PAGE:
AI is becoming a sophisticated tool in the hands of a variety of stakeholders, including political leaders. Some AI applications may raise new ethical and legal questions, and in general have a significant impact on society (for the good or for the bad or for both). People motivation plays a key role here. With AI the important question is how to avoid that it goes out of control, and how to understand how decisions are made and what are the consequences for society at large.
Students will learn the ethical implications of the use of Artificial Intelligence (AI).
- What are the consequences for society?
- For human beings resp. individuals?
- Does AI serve human kind?
Discussion and debate of ethical issues is an essential part of professional development— both within and between disciplines— as it can establish a mature community of responsible practitioners.
Through ethical reflection students can gain orientation and competencies that will help them in their ethical decision making.
Students will work in small group and learn how to apply an AI Ethical Inspection Process, called Z-inspection, to real AI use cases.
The course will provide an ethical framework (called Z-inspection), domain-specific resources, metrics, processes, tools and case studies, to guide teams of students in their efforts to assess ethical issues in AI, such as for example:
- Fairness/ bias/ discrimination;
- Transparencies / Explainability/ intelligibility/ interpretability;
- Privacy/ Responsibility/ Accountability;
- Human-in the loop.
Z-inspection is being currently developed by the team of Prof. Zicari at the Frankfurt Big Data Lab and it could be part of an Ethics by Design process, or if the AI has already been designed, it can be used to do an ethical sanity check, so that a certain AI Ethical standard of care is achieved. It can be used by a variety of AI stakeholders.
The overall goal of the course is to contribute to closing the gap between “principles” (the “what” of AI ethics) and “practices” (the ”how”).
The course comprises 28 contact hours (8*3.5 hours). Upon successful completion, 4 ECTS (European Credit Transfer System) points will be awarded for the module. A single ECTS point is defined as the equivalent of 25 to 30 hours of student workload. This includes class hours, additional preparations for class activities, readings, assignments as well as final assessments.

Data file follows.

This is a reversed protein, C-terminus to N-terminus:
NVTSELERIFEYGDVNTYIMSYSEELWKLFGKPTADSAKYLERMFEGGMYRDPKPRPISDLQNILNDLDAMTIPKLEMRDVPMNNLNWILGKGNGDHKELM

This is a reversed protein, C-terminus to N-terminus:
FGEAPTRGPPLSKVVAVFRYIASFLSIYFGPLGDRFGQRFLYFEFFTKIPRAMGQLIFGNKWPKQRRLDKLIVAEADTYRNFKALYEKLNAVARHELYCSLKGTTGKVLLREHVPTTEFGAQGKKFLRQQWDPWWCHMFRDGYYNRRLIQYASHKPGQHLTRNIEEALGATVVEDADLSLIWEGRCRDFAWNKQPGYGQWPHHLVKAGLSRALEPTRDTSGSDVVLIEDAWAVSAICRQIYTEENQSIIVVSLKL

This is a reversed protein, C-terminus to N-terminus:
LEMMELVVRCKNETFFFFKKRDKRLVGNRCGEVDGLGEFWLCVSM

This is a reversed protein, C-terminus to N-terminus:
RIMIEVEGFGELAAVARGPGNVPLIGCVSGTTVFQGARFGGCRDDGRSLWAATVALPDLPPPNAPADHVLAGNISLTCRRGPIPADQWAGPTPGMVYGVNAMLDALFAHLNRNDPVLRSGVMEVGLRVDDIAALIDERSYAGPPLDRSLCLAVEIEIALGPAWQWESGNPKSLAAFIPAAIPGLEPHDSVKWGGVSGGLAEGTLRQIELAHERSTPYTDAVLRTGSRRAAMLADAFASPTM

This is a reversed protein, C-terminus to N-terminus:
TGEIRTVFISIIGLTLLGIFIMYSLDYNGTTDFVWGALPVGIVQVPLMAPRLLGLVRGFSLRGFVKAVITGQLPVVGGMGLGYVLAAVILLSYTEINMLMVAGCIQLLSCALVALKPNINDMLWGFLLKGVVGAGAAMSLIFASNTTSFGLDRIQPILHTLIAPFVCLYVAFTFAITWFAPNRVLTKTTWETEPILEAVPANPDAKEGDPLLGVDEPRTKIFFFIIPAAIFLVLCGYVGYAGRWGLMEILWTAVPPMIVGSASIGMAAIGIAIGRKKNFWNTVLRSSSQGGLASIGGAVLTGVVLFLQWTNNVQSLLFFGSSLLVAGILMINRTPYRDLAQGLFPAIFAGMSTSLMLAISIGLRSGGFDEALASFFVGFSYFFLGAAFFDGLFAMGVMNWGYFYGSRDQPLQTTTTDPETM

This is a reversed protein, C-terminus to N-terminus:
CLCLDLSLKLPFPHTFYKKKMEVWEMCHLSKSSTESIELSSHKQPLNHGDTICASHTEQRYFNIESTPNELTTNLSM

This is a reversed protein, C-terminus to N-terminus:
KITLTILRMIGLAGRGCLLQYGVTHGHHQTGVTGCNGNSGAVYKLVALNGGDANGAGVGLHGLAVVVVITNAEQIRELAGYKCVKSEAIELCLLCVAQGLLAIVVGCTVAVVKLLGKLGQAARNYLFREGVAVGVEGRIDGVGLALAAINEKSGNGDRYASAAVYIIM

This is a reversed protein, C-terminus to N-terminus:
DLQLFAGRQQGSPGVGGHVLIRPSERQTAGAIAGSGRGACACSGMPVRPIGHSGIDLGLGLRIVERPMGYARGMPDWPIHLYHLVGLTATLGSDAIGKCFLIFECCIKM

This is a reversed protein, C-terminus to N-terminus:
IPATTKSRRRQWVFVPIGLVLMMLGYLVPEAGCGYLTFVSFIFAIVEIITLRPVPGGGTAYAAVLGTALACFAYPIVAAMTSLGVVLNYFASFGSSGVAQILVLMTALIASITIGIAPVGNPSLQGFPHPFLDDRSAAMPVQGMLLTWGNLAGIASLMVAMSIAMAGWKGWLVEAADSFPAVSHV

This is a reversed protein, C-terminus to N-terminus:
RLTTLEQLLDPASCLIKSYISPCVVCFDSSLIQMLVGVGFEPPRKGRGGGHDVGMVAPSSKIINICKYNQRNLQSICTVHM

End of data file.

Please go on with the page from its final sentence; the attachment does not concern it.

Attendance: Participants have to attend at least 80 % of the classes.
Students should have an interest in reflecting on what is right or wrong, and it is assumed that they are capable of discussing a scenario and taking a view on whether an action is ethical.
We encourage students with different backgrounds, knowledge, geographies to enroll in this course. The topic is highly interdisciplinary and therefore requires different points of views, expertise, and attitudes.
Roberto V. Zicari, Founder Frankfurt Big Data Lab.
Roberto V. Zicari is professor of Database and Information Systems (DBIS) at the Goethe University Frankfurt, Germany. He is an internationally recognized expert in the field of Databases and Big Data. His interests also expands to Ethics and AI, Innovation and Entrepreneurship. He is the founder of the Frankfurt Big Data Lab at the Goethe University Frankfurt, and the editor of the ODBMS.org web portal and of the ODBMS Industry Watch Blog. He was for the past five years a visiting professor with the Center for Entrepreneurship and Technology within the Department of Industrial Engineering and Operations Research at UC Berkeley (USA).
Prof. Thomas Ploug, Aalborg University, DK
Centre for Applied Ethics and Philosophy of Science,
Thomas Ploug is professor of Information and Communication Ethics at Aalborg University Copenhagen (DK). He is Vice head of the Departement of Communication and Psychology. He is member of the Danish Council of Ethics, and member of the Danish SIRI Commission. The SIRI Commission is a think tank founded by Danish politician Ida Auken and the Danish Society of Engineers.
Irmhild van Halem, Ethics Advisor Frankfurt Big Data Lab.
Irmhild van Halem is a member of the Frankfurt Big Data Lab Team providing an interdisciplinary perspective and background on Applied/AI Ethics.
Through many years working in business (Corporate Finance / M&A) she has gained insight in a variety of industries and domains in which AI is used or going to be deployed. As part of her theological and philosophical studies she specialized in ethics. Her experience in due diligence processes and her IT studies and interest are useful for developing the AI Z-inspection framework.
She holds a diploma degree in Business Administration and Informatics (minor) from the University of Cologne. Currently she finalizes her Master degree in Theology at Heidelberg University.
With contributions from Dr. Karsten Tolle, Dr. Todor Ivanov, Mr. Timo Eichhorn (Frankfurt Big Data Lab).